Composition and filling the frame

Filling the frame with story telling detail

The final technique is to fill the frame with interesting details that tell a story about the subject.

For example, in the photo below the main subject is the house. The rest of the photo provides context. The stone wall in the foreground shows that the house is in a country lane. The trees tell us that it’s summer and that there’s an orchard in front of the house. The clouds add interest to the sky – it would have been far less interesting photo if it were blue.

How long did it take you to see the birds? They add interest and provide a kind of reward for looking at the photo and taking in the detail.

Composition and filling the frame


Regardless of your camera’s aspect ratio there are times when using negative space is a good approach to composition. But there are times when you need to take the opposite approach and find interesting ways of filling the frame.

A lot depends on the subject. If you’re making landscape photos with long exposures, for example, then it’s natural to use negative space. It’s part of the point of the technique.

The same applies if you’re making photos with a prime lens set to a wide aperture. This technique can blur the background completely and look very effective in a photo.

But there are times when stopping down and making the background sharper is better. You’ll learn to tell the difference with experience. Don’t forget you can experiment with different apertures to see which results you prefer.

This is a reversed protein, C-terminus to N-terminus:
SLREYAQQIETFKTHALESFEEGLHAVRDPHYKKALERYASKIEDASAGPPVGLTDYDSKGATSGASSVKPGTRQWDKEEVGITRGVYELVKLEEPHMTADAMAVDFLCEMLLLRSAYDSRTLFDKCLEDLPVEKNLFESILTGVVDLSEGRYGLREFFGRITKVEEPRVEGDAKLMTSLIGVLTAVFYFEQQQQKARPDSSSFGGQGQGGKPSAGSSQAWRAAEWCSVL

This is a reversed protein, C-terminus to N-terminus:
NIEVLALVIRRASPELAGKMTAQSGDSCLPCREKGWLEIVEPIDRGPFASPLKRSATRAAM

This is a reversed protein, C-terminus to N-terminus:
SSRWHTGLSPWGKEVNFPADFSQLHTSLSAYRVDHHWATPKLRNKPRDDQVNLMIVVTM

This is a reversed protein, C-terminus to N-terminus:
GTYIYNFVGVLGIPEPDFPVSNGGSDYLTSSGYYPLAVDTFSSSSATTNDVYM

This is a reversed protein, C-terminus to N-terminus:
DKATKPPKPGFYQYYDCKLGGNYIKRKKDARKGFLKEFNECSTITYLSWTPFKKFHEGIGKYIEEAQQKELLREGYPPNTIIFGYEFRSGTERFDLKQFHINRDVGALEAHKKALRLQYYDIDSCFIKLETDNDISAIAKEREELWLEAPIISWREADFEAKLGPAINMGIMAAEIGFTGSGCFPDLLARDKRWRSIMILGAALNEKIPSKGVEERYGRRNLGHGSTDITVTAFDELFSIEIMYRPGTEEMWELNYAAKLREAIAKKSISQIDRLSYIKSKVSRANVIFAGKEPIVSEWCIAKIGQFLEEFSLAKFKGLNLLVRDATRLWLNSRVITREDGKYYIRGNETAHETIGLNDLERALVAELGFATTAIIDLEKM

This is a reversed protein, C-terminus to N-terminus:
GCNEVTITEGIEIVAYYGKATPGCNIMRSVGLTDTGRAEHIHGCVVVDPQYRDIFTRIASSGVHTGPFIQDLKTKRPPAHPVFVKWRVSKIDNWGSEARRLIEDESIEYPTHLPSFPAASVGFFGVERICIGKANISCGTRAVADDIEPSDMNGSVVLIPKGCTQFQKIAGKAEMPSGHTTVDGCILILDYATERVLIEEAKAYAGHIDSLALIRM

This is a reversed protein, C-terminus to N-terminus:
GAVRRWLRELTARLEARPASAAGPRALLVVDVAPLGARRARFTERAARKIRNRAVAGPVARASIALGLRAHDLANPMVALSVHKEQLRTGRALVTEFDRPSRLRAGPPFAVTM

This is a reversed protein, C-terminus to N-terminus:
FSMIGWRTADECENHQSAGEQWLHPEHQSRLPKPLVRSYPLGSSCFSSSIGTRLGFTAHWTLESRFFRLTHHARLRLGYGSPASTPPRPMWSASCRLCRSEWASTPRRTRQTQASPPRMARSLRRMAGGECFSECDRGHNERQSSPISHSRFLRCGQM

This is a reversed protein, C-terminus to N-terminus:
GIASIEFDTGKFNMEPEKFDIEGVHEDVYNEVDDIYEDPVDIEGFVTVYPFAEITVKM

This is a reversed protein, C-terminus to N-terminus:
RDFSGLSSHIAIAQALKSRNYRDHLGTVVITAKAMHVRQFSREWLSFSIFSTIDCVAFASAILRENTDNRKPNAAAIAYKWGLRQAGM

If you use the rule of thirds a lot in your compositions then you need to pay attention to filling the frame. As we’ve seen using the thirds can result in a lot of empty space. It’s not enough to put the subject on a third – you need to think about the entire frame and what’s going on in every part. The ideas in this tutorial will help you with that.

Further reading

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About Andrew S. Gibson

Andrew S. Gibson is a writer with a camera. He started writing about photography while traveling in Bolivia, and has been published in many prestigious photography magazines including EOS magazine, where he worked as a Writer and Technical Editor for two years. He lives in south Devon in the UK and is inspired by meeting new people, seeing new places and having new experiences. Check out his photography ebooks here.


  1. Author

    Lots of people. Anybody with a full-frame digital SLR or mirrorless camera is basically using a 35mm camera. APS-C digital SLRs and mirrorless cameras have the same aspect ratio. And yes, square format is very good for all sorts of subjects.

  2. Hello Bruce.

    I had a look and couldn’t find your web site on photography. If you could let me know so I can see your advice and tips that would be great!

  3. Author

    Hi Lucia, absolutely, the lens doesn’t really matter, it’s more about the shape of the frame and finding interesting ways to fill any empty spaces.

  4. ‘…to use a medium format camera (with a 4:3 aspect ratio) because of that…’
    Typo? 4:5?